4    0.005    0.001  346.752   86.688 /usr/lib//lib/python2.5/site-packages/guppy/heapy/View.py:344(heap)
        1    0.002    0.002  346.147  346.147 PlotD3PD_v3.2.py:2537(LogAndFinalize)
        4  345.701   86.425  345.704   86.426 {gc.collect}
        1  167.115  167.115  200.946  200.946 PlotD3PD_v3.2.py:2041(PlotBranches)
       28   12.817    0.458   13.345    0.477 PlotROOTUtils.py:205(SaveItems)
     9900   10.425    0.001   10.426    0.001 PlotD3PD_v3.2.py:1973(HistoStyle)
    13202    0.336    0.000    6.818    0.001 PlotROOTUtils.py:431(PlottingCanvases)
     6622    0.453    0.000    5.908    0.001 /root/svn_co/rbianchi/SoftwareDevelopment

[...]

>>>

So, in both outputs, sorted by "time" and by "cumulative" time respectively, gc.collect() is the function consuming the most of the running time of my program! :-P

And this is the output of the memory profiler Heapy, just before returning the main() program.

memory usage before return:
Partition of a set of 65901 objects. Total size = 4765572 bytes.
 Index  Count   %     Size   % Cumulative  % Kind (class / dict of class)
     0  25437  39  1452444  30   1452444  30 str
     1   6622  10   900592  19   2353036  49 dict of PlotROOTUtils.Canvas
     2    109   0   567016  12   2920052  61 dict of module
     3   7312  11   280644   6   3200696  67 tuple
     4   6622  10   238392   5   3439088  72 0xa4ab74c
     5   6622  10   185416   4   3624504  76 PlotROOTUtils.Canvas
     6   2024   3   137632   3   3762136  79 types.CodeType
     7    263   0   129080   3   3891216  82 dict (no owner)
     8    254   0   119024   2   4010240  84 dict of type
     9    254   0   109728   2   4119968  86 type
  Index  Count   %     Size   % Cumulative  % Kind (class / dict of class)
    10   1917   3   107352   2   4264012  88 function
    11   3647   5   102116   2   4366128  90 ROOT.MethodProxy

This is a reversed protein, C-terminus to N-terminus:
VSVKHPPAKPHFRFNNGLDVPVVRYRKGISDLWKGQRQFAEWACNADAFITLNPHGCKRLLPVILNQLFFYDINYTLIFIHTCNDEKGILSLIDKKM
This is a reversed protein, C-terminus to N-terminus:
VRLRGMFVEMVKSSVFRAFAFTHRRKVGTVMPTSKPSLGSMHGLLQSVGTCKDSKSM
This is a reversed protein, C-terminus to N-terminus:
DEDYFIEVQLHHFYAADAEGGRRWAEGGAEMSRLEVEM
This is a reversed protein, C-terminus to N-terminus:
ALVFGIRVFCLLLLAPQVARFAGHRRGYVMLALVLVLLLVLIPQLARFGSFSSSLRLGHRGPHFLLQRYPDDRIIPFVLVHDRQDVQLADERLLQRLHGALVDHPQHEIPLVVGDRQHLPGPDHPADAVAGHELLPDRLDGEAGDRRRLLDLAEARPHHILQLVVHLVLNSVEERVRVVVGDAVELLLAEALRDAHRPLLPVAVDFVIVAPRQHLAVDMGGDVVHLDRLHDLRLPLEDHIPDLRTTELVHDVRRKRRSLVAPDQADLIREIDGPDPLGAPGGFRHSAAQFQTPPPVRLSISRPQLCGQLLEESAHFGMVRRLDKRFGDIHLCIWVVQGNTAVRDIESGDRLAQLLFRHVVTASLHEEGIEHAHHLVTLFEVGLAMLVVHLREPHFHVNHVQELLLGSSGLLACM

12    148   0    80800   2   4446928  92 dict of class
    13   1109   2    39924   1   4486852  93 __builtin__.wrapper_descriptor
    14    239   0    23136   0   4509988  93 list
    15     87   0    22968   0   4532956  94 dict of guppy.etc.Glue.Interface
    16    644   1    20608   0   4553564  94 types.BuiltinFunctionType
    17    495   1    19800   0   4573364  94 __builtin__.weakref
    18     23   0    11960   0   4585324  95 dict of guppy.etc.Glue.Share
    19    367   1    11744   0   4597068  95 __builtin__.method_descriptor

Any idea why, or how to optimize the garbage collection?

Is there any more detailed check I can do?


3 Answers: 

This is known garbage collector issue in Python 2.6 causing quadratic time for garbage collection when many objects are being allocated without deallocating any of them ie. population of large list.
There are two simple solutions:

  1. either disable garbage collection before populating large lists and enable it afterwards

    l = []
    gc.disable()
    for x in xrange(10**6):
      l.append(x)
    gc.enable()
    
  2. or update to Python 2.7, where the issue has been solved

I prefer the second solution, but it's not always an option;)

 

Yes, it could be garbage collection, but it could also be some synchronisation with the C++ code, or something completely different (hard to say without code).

Anyway, you should have a look at SIG for development of Python/C++ integration to find issues and how to speed up things.

 

If your problem really is the garbage collection, try explicitly freeing your objects when you're done with them using del().

In general, this doesn't sound like a garbage collection problem, unless we're talking about terabytes of memory.

I agree with S.Lott... profile your app, then bring code snippets and the results of that back and we can be much more helpful.